There could not possibly be any clouds on the horizon with the Dow and the S&P 500 setting all-time highs, while the German DAX is marching relentlessly towards 8,000 and the Japanese Nikkei is soaring. But just then, a deeply connected representative of the world’s real economy spoils the rosy scenario.
“The world is lacking an economic locomotive,” said Peter Löscher, CEO of Siemens, one of Germany’s crown jewels, a self-described “global powerhouse in electronics and electrical engineering” with 370,000 employees spread over 190 countries, and €78.3 billion ($101 billion) in revenues. A gauge of the world economy. So the company had had some issues.
“I came to Siemens when the company was in its greatest crisis,” Löscher told the Handelsblatt in an interview. In 2007, he’d become the first CEO in the 165-year history of the company to be hired from the outside. At the time, Siemens was at the center of the largest corruption and bribery scandal ever in Germany. Its offices had been raided in 2006. In 2007, it was fined by the European Commission for being part of a bid-rigging and price-fixing cartel of international power systems suppliers. Two former executives were convicted in a German court on bribery charges. Other settlements followed. By the end of 2008, the cost of those fines and settlements was approaching €3 billion.
Löscher got the company through it and invested in politically correct green technologies to scrub the smudges off its image. It worked, and he was seen as sort of a hero. But now Siemens is under pressure. It missed its earnings forecast for fiscal 2012 by almost a billion euros. While revenues rose about 7%, expenses jumped, and net profits dropped 26% to €4.5 billion. And those were the good times.
Löscher wants to shave off €6 billion in costs. The company might cut 7,000 jobs in Germany. “Program Siemens 2014,” it’s called ingeniously. Arch-competitor GE also announced a corporate weight-loss program. “In economically difficult times, you have to work on productivity,” Löscher said.
Economically difficult times? You wouldn’t know it from the stock markets in the US, Germany, and Japan that have been soaring in their omniscient manner. And that American locomotive? Isn’t it pulling hard, based on what the Dow and the S&P 500 are doing? Nope. It’s “at best lumbering along,” he said.
At best! He should know. Siemens USA employs about 60,000 people spread over every state. But that American locomotive that the world had become so dependent on is sputtering. Then he moved on the next locomotive.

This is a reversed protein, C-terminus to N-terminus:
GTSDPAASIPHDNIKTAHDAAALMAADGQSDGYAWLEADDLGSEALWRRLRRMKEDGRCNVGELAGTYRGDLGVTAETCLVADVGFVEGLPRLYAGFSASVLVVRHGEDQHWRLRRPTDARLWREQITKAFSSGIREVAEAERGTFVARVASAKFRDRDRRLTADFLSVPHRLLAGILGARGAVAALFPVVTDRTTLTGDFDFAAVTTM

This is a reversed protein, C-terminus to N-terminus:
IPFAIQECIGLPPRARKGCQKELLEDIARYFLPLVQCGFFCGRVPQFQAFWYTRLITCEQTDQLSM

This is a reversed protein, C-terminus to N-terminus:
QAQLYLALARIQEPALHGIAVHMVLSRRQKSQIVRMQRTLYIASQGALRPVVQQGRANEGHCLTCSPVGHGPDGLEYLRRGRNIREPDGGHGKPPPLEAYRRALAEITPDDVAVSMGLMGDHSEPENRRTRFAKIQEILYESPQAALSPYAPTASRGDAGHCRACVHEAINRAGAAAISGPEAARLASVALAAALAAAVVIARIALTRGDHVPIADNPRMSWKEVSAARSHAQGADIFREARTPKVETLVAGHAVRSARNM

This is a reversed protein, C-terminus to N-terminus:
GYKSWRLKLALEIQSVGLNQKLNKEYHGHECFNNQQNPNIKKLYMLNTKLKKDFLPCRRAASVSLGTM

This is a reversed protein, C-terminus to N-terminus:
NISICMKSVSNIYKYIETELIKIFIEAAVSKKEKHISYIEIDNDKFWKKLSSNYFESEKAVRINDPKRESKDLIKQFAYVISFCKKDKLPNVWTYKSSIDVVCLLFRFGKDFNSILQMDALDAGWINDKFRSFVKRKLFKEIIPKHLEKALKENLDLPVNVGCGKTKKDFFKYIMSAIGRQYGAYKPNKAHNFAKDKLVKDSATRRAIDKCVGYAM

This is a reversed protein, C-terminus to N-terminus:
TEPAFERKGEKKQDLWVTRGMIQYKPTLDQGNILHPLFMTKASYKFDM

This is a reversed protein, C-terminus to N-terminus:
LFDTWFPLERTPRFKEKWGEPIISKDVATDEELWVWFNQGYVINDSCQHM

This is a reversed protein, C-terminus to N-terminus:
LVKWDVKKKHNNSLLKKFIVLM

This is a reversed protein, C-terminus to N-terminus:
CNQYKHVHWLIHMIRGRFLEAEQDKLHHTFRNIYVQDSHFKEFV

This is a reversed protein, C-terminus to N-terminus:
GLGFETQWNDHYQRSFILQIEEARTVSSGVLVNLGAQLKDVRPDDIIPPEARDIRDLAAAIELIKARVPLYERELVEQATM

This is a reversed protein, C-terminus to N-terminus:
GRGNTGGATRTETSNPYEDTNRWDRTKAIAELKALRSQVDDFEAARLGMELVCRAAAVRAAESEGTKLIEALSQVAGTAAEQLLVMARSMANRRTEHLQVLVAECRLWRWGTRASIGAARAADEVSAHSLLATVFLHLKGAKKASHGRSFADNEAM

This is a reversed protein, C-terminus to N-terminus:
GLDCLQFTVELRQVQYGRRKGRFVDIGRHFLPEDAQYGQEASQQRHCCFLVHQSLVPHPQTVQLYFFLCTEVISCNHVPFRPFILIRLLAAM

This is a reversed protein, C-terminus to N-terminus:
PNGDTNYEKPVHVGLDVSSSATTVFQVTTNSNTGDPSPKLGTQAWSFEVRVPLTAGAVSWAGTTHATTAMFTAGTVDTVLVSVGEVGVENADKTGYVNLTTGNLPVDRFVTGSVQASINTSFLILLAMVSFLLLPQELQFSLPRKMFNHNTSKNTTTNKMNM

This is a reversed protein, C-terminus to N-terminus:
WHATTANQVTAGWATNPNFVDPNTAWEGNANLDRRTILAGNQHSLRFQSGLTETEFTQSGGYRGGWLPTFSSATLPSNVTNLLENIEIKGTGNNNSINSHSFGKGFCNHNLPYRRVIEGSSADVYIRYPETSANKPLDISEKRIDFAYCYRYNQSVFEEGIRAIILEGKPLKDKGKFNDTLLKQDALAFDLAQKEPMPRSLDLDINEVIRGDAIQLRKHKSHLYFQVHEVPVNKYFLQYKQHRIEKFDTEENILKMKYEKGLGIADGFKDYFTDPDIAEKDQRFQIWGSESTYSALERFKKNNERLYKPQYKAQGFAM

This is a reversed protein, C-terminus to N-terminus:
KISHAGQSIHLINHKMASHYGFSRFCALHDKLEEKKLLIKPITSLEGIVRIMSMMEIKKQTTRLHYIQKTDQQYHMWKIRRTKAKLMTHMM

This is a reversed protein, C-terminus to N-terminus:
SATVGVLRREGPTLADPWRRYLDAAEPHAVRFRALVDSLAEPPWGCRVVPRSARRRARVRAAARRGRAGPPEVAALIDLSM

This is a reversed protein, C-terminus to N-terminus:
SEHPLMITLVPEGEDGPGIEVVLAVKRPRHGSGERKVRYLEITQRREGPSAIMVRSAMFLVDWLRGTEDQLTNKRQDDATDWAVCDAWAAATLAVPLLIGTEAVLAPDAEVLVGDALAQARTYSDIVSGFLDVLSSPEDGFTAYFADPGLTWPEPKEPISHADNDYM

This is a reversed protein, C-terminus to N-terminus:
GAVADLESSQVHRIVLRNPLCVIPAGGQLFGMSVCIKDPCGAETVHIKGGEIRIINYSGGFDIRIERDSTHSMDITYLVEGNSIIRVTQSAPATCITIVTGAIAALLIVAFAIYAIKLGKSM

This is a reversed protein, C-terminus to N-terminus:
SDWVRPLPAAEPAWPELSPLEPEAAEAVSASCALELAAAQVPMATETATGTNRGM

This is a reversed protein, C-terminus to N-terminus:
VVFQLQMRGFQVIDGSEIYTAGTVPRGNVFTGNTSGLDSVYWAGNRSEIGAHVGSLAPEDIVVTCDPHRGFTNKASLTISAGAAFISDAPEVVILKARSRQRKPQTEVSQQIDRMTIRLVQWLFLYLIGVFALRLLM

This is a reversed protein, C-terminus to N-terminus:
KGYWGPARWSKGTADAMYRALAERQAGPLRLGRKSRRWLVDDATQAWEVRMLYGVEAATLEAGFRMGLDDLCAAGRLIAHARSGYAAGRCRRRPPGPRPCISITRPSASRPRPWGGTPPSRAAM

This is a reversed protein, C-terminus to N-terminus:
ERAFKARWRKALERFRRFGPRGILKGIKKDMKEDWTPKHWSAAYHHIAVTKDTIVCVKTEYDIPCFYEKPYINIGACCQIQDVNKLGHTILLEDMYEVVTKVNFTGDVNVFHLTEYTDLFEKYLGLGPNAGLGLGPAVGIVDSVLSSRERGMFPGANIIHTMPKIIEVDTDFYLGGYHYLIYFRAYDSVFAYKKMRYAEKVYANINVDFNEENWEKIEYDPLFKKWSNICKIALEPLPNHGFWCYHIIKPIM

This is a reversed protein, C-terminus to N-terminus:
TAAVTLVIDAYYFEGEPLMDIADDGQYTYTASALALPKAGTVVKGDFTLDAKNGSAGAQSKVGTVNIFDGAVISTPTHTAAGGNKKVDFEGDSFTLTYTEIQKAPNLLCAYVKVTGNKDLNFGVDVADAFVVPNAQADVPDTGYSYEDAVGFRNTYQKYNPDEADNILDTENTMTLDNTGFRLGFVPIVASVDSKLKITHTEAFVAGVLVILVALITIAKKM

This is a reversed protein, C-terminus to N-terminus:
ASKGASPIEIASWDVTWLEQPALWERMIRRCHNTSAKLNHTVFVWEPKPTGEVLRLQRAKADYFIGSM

“During the last crisis, we had China,” Löscher said nostalgically, “and most of the other developing countries also had high growth rates.” But those hopes have dimmed. “Short term, you cannot expect a stimulus from China,” he said. So there’ll be no one to pull the world out of the next slump.
And he worried about the euro crisis. “It remains difficult. The Eurozone is in a recession. With Cyprus it has become clear that the uncertainties in the markets are not over yet. Medium term, progress will be slower in Europe.”
Companies like Siemens, unlike megabanks, have to survive in the real economy, but…. “Business has not become easier,” Löscher said. “The short-cycle businesses are lacking momentum as well. We don’t expect any tailwind from the global economy and markets.” And then he even took away that last glimmer of hope: “Many experts expect an upswing in the second half. We have yet to see any signs of that.”
So how to prepare for this scenario? “Full concentration on what we can influence,” he said, referring to his famous Program Siemens 2014, “thus cost efficiency and productivity,” namely laying off people and shedding troubled subsidiaries. When enough companies cut back, it exacerbates downward pressure. Four investment banks are already hawking all sorts of Siemens units. Including those in solar energy, now that Siemens’ image has been burnished; things have changed, he said, “the markets fell off, Spain cut the subsidies, and the US discovered shale gas.”
Hopefully, revenue would be flat in 2013, and in 2014, maybe there’d be some “moderate growth,” he said. But wait, wasn’t the goal to reach €100 billion in revenues? “That was a secondary goal,” he said. But it’s now out the window. “Currently, the world economy is at a flatter stage.”
That sums up the real economy around the world. The trillions that central banks have printed and handed to their cronies went chasing after assets and have created all kinds of bubbles and immense wealth at the top. They obscured risks, distorted credit markets, and inflated stock markets that have now become drunk with this money and blind to the real economy. It makes sense: central bank manipulations were never designed to, and can’t, cure underlying economic problems—but they do get in the way of resolving them.
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